• Completion also works for commands
    • Type the start of a program name and see what it completes to
    • Handy for finding programs when you were only guessing they existed
  • As the shell completes filenames, it escapes special characters automatically
    • Makes it much easier to type filenames containing spaces and such
  • After a $ symbol, the shell completes variable names

9. History

  • Another handy feature of modern shells is history
  • The shell keeps a record of each command you type
  • Pressing Up and Down keys scrolls through the history, retrieving each command
    • Emacs users may prefer to use Ctrl+P and Ctrl+N
  • After going back to a command it can be edited and rerun
  • It is possible to search back through the history
    • Type Ctrl+R, and then any part of the original command line
  • The shell can save the history between logins

10. Globbing

  • The shell can collect filenames for a command to use
    • Write a glob pattern, and the shell will find files whose names match it
  • For example, to delete all files in the current directory:
    $ rm *
  • To count words in all the files whose names end in .txt:
    $ wc *.txt
  • * means “anything is allowed here”
  • Other symbols can be used too:
    • ? means “any single character is allowed here”
    • [a-z] means “any lowercase letter can go here”

11. Redirection

  • A command can be ‘connected‘ to input and output files
    • The shell does this, setting it up before running the appropriate program
    • Done with the < and > symbols
  • For example, to write a copy of this year’s calendar to a file:
    $ cal 2003 >2003.txt

Diagram showing the output of the cal program being redirected into a file called 2003.txt

  • < is the same, but reads from the file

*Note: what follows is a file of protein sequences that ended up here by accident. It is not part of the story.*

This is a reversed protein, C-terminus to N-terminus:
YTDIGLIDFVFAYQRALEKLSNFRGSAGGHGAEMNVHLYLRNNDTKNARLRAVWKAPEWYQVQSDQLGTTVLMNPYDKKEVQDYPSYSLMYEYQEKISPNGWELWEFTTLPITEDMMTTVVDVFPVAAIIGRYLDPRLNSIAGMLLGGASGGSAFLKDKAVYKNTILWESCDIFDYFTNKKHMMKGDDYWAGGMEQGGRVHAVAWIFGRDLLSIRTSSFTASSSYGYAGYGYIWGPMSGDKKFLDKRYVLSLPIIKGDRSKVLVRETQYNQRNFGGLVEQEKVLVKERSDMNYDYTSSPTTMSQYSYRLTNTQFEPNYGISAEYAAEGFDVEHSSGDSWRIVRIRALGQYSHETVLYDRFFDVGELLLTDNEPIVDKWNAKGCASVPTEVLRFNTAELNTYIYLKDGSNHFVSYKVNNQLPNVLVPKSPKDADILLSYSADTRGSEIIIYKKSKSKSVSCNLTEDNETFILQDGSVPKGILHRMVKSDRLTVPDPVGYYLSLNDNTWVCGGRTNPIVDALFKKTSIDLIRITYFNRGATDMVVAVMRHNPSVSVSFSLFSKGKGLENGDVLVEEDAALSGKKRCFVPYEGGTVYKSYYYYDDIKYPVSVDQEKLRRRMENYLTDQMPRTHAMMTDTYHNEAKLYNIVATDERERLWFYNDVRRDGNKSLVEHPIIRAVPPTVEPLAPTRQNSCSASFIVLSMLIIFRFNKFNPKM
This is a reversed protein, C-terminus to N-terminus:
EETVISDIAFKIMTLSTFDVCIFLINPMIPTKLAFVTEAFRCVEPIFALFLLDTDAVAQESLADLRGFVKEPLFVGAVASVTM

12. Piping

  • Similar to redirection — but connects a program to another program
  • Use the | symbol — often called the ‘pipe character’
  • For example, pipe the output of echo into the program rev (which reverses each line of its input):
    $ echo Happy Birthday | rev
    yadhtriB yppaH
  • The output of the echo command is fed into the input
    of rev:

Diagram showing
output from echo being piped into rev, whose output flows onto a

13. Shell Scripting

  • Put a load of command lines into a file, and it’s called a shell script
    • Same idea as a Windows ‘batch file’, but much more powerful
  • Shell scripts can use looping, variables and other programming features
    • But these can also be used interactively
    • Useful for running the same command on many files, or creating a whole set of users in one go, or…
  • If you end up typing the same sequence of commands over and over again, turn them into a shell script
    • But if you want to write a ‘full size’ program, learn Perl

14. So…

  • Unix and Linux shells can be complicated and tricky, and are certainly feared by the uninitiated
    • But those who are practiced at them find them powerful and efficient
  • Not as much typing is involved as you might think
    • Completion saves your fingers
    • History lets you go back and try again
  • The shell is not for everyone, but well worth learning for anyone serious about Linux